Watt Prevails

Bass Player|Holiday 2019

Watt Prevails
Bassist for a generation of punk rockers, symbol of perseverance against the odds, winner of Bass Player ’s Lifetime Achievement Award, and pioneer of the less-is-more ethos—just take a look at his signature bass—Mike Watt is that rare bassist: one of a kind. We take a meeting with the sometime Minuteman
Joel McIver
“Jumpstart is a slang we’ve got here: Your car’s battery is dead, you use a buddy’s car battery to jumpstart yours. And then Plowhard, a plow’s a thing you use to dig up the earth to get ready for planting, and it’s once you point it in the right direction, you go to work. That was the whole idea of this thing.”

These are the words of the punk bass titan Mike Watt, best known for ‘going to work’ with the Minutemen, Firehose, and about a dozen other bands and projects, when asked about his new band, Jumpstarted Plowhards. A bassist whose drive to create exceeds that of almost anyone you or I know, Watt put in a solid decade alongside Iggy Pop when the Stooges reunited from 2003 to 2013, as well as playing alongside his former wife Kira Roessler, sometime of Black Flag, in the two-bass duo Dos. Then there’s Banyan, with Jane’s Addiction drummer Stephen Perkins; the supergroup Big Walnuts Yonder; and much more.

The Minutemen remain his best-known artistic vehicle, though, a ferocious punk act which burned briefly but brightly from 1980, only ending five years later with the premature death in a car accident of the singer Dennes ‘D’ Boon. It’s noticeable, and sad, that Boon is still a prominent feature of any interview with Watt, even 34 years later—not that there’s anything that will stop Watt now.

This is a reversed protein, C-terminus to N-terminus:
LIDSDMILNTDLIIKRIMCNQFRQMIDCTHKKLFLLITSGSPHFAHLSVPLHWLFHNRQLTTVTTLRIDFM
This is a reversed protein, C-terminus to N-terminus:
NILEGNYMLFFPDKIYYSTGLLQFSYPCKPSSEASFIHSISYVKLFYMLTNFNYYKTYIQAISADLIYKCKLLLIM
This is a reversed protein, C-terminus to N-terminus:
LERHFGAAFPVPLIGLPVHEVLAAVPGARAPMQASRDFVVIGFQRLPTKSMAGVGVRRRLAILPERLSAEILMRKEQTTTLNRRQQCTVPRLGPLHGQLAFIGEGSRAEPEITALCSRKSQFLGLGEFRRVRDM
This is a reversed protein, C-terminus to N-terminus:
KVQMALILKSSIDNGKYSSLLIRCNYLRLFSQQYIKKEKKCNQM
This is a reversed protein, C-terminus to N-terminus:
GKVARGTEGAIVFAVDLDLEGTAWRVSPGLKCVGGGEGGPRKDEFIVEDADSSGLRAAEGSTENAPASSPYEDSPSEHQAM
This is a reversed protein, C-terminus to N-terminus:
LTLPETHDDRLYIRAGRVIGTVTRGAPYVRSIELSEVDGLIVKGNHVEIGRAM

What’s happening, Mike?

Well, I’m busy. I just got done with a tour with Flipper in England, and when the tour ended, I recorded with these guys called Tripper. They had me write them eight songs on bass guitar. Their own bass player played the bass and they had me produce the thing. I’ve been doing a lot of that stuff.

Tell us about writing songs on bass.

This goes way back with D. Boon. We were boys and we grew up together, writing our own songs. I didn’t have to teach him my songs. I’d play the song on the bass, and he’d immediately just start playing to it. When I lost him, I still used the same technique. You know, Charles Mingus, when he was writing songs, he used the piano. I think there’s something about using the bass as a composition tool. A few years ago, Bass Player magazine were asking me about the future of the bass and I thought, well, the future is maybe composition. It reminded me of this thing I was reading about, Chico Hamilton the jazz drummer, in the 60s he was trying to get songwriting credit, but they said ‘Drummers? You guys don’t write songs’. Why? Same thing. Why is it you can only compose on a piano or a guitar?

What are you using for recording gear these days?

I use a ’56 P-Bass to do a lot of my recording, it’s got a Thunderbird pickup. I bought it for $200 in the early 80s.


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Holiday 2019